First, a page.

How To Start An Elementary Chorus
Have you wanted to start a singing group at your school, but don’t know where to start? Maybe you’ve taken some of the first steps, feel overwhelmed, and don’t know where to go from there.
If you can relate then this quick guide may help you finally assemble the chorus you’ve always dreamed of. The following is a collection of my experience and tips to start an elementary chorus.
1. Create an Interest Sign-up Sheet
The first thing to do is to give students an opportunity to sign up if they are interested in participating in chorus, so you can have a list of potential singers. Keep in mind that the number of students that will actually be in your group long-term may be MUCH smaller that the interest sheet. Depending on your students’ ability to get to rehearsals, your actual chorus may be half of the interest sheet or less.
Interest sheet questions:
What grades will be eligible to join chorus? (I personally chose 4th and 5th grade)
How will you let students sign up? (I send a sign-up sheet to each 4th and 5th grade teacher for students to sign up with a deadline to return it)
How will you notify parents that their students have signed up? (After collecting the names of students I sent a letter home, letting parents know that their students have signed the interest form and give audition information)
2. Draw Up Chorus Contracts
Next, determine what the standards and logistics for you group will be, and create a contract for parents and students to sign agreeing to these standards. If the standards of conduct are not met, then you have leverage to do what you need to do to ensure your chorus’ success.
Chorus Contract Questions:
Will there be concert uniforms? (Chorus shirts are an option, however personally I have my students wear a white dress shirt or polo, black pants/skirt, and black shoes)
Will there be a chorus fee? (If there is a chorus fee find out the steps from your school book keeper to stay in compliance with how your district handles finances [This can be a touchy subject] Personally I currently do not have a fee for my students. I suggest around $25 dollars for a chorus fee, and possibly a 50% discount for siblings.)
How will you handle Discipline? (Personally, I include a clause that states that students that are habitually disruptive will be dismissed from the group)
3. Determine Rehearsal Dates and Times
One big question for scheduling rehearsals is: Will you rehearse before school or after school?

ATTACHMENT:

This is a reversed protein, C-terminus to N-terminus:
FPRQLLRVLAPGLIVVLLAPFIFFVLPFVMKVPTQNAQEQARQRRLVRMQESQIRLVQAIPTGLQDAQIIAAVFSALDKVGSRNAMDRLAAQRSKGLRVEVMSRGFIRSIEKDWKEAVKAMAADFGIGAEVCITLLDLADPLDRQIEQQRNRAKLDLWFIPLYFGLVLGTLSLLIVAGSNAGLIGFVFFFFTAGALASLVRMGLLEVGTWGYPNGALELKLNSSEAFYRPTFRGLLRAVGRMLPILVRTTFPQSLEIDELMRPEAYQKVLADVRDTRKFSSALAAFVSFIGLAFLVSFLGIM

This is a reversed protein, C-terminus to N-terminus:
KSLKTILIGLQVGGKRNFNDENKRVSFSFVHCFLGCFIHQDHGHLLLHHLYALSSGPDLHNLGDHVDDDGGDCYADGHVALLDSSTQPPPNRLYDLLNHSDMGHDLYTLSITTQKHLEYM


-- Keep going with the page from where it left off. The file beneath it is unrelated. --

Before school Pros:
You don’t have to worry about parent pick up because your students go straight to breakfast or class after
Students that can get to early auditions will likely be able to make it to rehearsals
Students are fresh mentally
Before School Cons:
Many students may not be able to get to school early if they ride a bus and don’t have other transportation
Students may be late
It may take longer for students to warm up and wake up
After School Pros:
Students are already at school, so more students will likely be able to participate
Students will be more able to be on time
Students who are in after school programs can go straight there afterwards
After School Cons:
You have to wait for every student to be picked up and parents may be late… Very, very late.
Students may be unfocused after a long day of school
Some students may not be able to participate because they have to catch a bus and have no other transportation
Other Rehearsal Questions:
What days will rehearsals be held? (I picked Tuesday and Thursday. Monday’s and Friday’s are often holidays.)
What time and how long will your rehearsals be? (My rehearsals begin at 7:15am and go until 8am. I planned my rehearsals 15 minutes earlier that previous years to account for the possibility of students trickling in late)
4. Hold Auditions
You can choose to either hold auditions or accept any student that signs up.
Pros of Auditions:
You can be selective of your chorus members, both with ability and behavior
You will likely have a more skilled group and less behavioral headaches
Cons of Auditions:
They take time and effort